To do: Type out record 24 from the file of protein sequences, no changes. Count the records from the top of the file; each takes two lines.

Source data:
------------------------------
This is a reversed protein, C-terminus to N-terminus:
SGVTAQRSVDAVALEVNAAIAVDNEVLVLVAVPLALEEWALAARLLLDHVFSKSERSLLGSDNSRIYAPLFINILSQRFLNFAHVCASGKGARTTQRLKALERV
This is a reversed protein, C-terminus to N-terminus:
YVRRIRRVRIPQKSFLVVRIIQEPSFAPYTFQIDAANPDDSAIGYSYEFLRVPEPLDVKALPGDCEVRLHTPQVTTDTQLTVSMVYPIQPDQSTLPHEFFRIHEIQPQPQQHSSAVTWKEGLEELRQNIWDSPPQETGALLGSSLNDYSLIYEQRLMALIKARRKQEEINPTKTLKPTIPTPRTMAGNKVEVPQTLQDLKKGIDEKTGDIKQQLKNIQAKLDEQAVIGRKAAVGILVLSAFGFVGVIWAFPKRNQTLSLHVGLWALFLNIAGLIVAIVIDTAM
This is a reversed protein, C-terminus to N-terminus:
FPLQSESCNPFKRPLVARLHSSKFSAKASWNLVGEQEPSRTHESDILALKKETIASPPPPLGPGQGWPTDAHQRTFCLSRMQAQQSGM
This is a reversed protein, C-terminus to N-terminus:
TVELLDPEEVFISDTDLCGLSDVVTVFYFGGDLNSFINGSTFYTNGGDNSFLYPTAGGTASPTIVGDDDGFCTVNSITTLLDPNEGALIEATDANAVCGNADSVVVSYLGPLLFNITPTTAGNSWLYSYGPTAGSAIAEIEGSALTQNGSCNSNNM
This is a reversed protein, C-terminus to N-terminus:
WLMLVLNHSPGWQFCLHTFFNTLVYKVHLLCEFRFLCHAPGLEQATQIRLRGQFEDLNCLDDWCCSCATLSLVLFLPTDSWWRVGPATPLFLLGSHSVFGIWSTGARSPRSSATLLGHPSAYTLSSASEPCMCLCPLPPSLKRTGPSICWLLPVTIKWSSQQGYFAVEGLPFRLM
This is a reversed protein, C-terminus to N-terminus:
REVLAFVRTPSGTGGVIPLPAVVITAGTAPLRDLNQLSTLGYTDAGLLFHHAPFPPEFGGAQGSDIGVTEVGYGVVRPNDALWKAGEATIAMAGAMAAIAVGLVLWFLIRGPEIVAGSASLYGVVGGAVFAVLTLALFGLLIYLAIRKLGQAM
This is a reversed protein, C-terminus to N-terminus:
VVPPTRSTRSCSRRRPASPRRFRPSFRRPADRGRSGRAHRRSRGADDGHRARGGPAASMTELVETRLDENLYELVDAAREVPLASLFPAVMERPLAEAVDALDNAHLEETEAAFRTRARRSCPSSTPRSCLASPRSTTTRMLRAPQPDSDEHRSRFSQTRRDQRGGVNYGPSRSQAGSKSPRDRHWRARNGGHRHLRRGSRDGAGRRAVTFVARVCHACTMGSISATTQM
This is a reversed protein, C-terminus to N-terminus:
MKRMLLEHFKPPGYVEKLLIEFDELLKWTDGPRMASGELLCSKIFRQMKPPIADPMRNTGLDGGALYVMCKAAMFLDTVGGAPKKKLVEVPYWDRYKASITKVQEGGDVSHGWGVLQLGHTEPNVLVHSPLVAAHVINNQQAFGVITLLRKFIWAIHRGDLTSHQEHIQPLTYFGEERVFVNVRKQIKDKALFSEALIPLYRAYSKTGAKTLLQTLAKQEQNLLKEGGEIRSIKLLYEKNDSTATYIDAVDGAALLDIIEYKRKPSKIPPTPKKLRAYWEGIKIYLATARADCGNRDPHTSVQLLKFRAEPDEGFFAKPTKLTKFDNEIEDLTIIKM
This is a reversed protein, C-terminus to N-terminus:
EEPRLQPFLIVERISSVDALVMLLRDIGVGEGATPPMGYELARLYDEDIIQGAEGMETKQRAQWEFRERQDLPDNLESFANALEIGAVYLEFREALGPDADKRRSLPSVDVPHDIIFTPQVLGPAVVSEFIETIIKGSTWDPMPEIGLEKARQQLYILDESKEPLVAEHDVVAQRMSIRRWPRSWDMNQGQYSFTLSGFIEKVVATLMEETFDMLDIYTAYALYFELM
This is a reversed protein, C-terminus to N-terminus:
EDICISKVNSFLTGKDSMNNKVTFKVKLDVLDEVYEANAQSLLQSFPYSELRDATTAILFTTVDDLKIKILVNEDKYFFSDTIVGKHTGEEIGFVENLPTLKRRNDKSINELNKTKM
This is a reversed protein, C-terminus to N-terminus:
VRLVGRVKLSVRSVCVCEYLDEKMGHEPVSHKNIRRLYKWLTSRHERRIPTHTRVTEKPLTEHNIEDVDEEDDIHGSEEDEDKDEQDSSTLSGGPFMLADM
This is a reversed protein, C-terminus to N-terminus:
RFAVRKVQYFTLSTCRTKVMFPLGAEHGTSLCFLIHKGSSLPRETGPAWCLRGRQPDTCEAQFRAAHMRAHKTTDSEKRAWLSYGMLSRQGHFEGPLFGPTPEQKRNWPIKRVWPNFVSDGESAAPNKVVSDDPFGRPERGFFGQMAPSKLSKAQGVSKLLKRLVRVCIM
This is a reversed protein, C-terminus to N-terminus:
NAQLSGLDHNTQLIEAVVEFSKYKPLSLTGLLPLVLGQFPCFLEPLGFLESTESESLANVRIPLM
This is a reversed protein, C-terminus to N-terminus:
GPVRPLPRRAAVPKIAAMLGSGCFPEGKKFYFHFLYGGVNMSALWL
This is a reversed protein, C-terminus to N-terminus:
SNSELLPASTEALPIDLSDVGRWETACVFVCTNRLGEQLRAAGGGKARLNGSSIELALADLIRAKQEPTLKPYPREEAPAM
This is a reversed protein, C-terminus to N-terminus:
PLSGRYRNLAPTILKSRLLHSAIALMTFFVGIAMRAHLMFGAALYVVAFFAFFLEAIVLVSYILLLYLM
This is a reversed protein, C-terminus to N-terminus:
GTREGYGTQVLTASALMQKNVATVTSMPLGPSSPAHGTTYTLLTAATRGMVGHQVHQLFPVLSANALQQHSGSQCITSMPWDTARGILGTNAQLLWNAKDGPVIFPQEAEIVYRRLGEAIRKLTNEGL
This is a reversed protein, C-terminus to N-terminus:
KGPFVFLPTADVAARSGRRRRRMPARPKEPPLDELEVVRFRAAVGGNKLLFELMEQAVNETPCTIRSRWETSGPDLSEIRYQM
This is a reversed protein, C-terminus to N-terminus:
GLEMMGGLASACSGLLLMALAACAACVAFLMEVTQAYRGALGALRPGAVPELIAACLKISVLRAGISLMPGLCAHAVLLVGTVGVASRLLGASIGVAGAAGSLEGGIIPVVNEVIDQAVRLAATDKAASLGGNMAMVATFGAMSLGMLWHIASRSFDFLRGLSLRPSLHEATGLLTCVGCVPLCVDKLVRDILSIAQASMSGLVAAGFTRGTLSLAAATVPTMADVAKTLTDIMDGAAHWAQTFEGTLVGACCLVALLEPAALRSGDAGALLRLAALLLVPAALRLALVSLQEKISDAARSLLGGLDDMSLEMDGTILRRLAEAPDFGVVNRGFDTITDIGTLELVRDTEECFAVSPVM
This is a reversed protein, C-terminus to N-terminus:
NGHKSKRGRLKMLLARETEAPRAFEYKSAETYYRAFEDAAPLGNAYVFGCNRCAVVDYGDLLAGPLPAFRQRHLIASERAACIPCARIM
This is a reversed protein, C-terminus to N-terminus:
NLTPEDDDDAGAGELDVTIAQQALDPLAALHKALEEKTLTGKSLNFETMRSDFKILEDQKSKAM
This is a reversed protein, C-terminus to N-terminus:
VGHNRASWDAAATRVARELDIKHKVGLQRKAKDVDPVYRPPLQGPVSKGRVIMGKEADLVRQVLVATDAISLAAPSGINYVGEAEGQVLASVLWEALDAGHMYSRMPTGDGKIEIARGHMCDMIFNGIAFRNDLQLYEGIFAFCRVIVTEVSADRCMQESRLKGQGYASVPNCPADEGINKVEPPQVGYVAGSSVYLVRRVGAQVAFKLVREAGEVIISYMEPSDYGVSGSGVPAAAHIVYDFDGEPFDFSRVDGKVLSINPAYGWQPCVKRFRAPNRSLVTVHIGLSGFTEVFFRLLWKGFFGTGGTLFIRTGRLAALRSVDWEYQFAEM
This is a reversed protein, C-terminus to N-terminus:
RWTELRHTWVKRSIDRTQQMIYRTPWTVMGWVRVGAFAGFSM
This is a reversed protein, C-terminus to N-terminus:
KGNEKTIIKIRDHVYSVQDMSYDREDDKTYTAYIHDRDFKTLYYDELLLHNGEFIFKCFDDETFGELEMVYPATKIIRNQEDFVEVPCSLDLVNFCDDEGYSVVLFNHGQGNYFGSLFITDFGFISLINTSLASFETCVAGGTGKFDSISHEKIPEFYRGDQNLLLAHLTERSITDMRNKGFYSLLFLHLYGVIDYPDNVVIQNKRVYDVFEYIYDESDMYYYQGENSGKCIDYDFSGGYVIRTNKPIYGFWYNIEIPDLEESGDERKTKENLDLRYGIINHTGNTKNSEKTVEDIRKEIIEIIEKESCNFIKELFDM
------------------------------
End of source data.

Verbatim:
This is a reversed protein, C-terminus to N-terminus:
KGNEKTIIKIRDHVYSVQDMSYDREDDKTYTAYIHDRDFKTLYYDELLLHNGEFIFKCFDDETFGELEMVYPATKIIRNQEDFVEVPCSLDLVNFCDDEGYSVVLFNHGQGNYFGSLFITDFGFISLINTSLASFETCVAGGTGKFDSISHEKIPEFYRGDQNLLLAHLTERSITDMRNKGFYSLLFLHLYGVIDYPDNVVIQNKRVYDVFEYIYDESDMYYYQGENSGKCIDYDFSGGYVIRTNKPIYGFWYNIEIPDLEESGDERKTKENLDLRYGIINHTGNTKNSEKTVEDIRKEIIEIIEKESCNFIKELFDM